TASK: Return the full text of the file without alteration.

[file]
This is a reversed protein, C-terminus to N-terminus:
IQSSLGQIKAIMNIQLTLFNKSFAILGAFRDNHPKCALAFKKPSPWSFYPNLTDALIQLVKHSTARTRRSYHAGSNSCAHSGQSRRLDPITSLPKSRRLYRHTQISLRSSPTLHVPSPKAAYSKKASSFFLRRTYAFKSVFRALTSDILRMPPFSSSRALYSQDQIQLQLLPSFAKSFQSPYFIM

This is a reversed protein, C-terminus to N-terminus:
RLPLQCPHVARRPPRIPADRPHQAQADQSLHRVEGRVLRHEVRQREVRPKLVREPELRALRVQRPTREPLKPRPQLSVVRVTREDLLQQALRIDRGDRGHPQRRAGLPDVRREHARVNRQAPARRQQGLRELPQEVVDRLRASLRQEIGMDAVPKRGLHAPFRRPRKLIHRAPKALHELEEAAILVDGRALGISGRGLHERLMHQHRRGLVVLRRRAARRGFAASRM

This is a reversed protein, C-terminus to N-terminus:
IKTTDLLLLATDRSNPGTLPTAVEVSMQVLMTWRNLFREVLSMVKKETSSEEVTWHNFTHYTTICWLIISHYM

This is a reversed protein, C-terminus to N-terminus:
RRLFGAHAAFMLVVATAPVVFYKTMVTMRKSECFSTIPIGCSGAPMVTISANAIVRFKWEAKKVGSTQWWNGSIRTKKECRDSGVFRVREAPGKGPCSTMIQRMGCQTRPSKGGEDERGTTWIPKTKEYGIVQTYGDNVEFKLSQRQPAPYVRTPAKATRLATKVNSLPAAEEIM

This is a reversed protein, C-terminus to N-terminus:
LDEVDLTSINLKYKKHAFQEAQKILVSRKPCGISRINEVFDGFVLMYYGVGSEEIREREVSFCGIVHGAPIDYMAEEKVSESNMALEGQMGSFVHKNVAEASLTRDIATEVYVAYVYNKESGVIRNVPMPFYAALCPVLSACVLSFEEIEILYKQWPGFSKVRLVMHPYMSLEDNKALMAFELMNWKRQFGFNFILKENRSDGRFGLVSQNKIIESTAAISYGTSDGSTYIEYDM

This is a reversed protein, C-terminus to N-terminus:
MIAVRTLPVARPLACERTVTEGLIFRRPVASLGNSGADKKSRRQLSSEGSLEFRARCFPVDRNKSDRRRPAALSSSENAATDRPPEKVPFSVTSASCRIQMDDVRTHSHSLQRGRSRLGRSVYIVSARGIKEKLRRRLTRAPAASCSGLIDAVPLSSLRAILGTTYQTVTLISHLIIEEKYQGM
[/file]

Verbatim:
This is a reversed protein, C-terminus to N-terminus:
IQSSLGQIKAIMNIQLTLFNKSFAILGAFRDNHPKCALAFKKPSPWSFYPNLTDALIQLVKHSTARTRRSYHAGSNSCAHSGQSRRLDPITSLPKSRRLYRHTQISLRSSPTLHVPSPKAAYSKKASSFFLRRTYAFKSVFRALTSDILRMPPFSSSRALYSQDQIQLQLLPSFAKSFQSPYFIM

This is a reversed protein, C-terminus to N-terminus:
RLPLQCPHVARRPPRIPADRPHQAQADQSLHRVEGRVLRHEVRQREVRPKLVREPELRALRVQRPTREPLKPRPQLSVVRVTREDLLQQALRIDRGDRGHPQRRAGLPDVRREHARVNRQAPARRQQGLRELPQEVVDRLRASLRQEIGMDAVPKRGLHAPFRRPRKLIHRAPKALHELEEAAILVDGRALGISGRGLHERLMHQHRRGLVVLRRRAARRGFAASRM

This is a reversed protein, C-terminus to N-terminus:
IKTTDLLLLATDRSNPGTLPTAVEVSMQVLMTWRNLFREVLSMVKKETSSEEVTWHNFTHYTTICWLIISHYM

This is a reversed protein, C-terminus to N-terminus:
RRLFGAHAAFMLVVATAPVVFYKTMVTMRKSECFSTIPIGCSGAPMVTISANAIVRFKWEAKKVGSTQWWNGSIRTKKECRDSGVFRVREAPGKGPCSTMIQRMGCQTRPSKGGEDERGTTWIPKTKEYGIVQTYGDNVEFKLSQRQPAPYVRTPAKATRLATKVNSLPAAEEIM

This is a reversed protein, C-terminus to N-terminus:
LDEVDLTSINLKYKKHAFQEAQKILVSRKPCGISRINEVFDGFVLMYYGVGSEEIREREVSFCGIVHGAPIDYMAEEKVSESNMALEGQMGSFVHKNVAEASLTRDIATEVYVAYVYNKESGVIRNVPMPFYAALCPVLSACVLSFEEIEILYKQWPGFSKVRLVMHPYMSLEDNKALMAFELMNWKRQFGFNFILKENRSDGRFGLVSQNKIIESTAAISYGTSDGSTYIEYDM

This is a reversed protein, C-terminus to N-terminus:
MIAVRTLPVARPLACERTVTEGLIFRRPVASLGNSGADKKSRRQLSSEGSLEFRARCFPVDRNKSDRRRPAALSSSENAATDRPPEKVPFSVTSASCRIQMDDVRTHSHSLQRGRSRLGRSVYIVSARGIKEKLRRRLTRAPAASCSGLIDAVPLSSLRAILGTTYQTVTLISHLIIEEKYQGM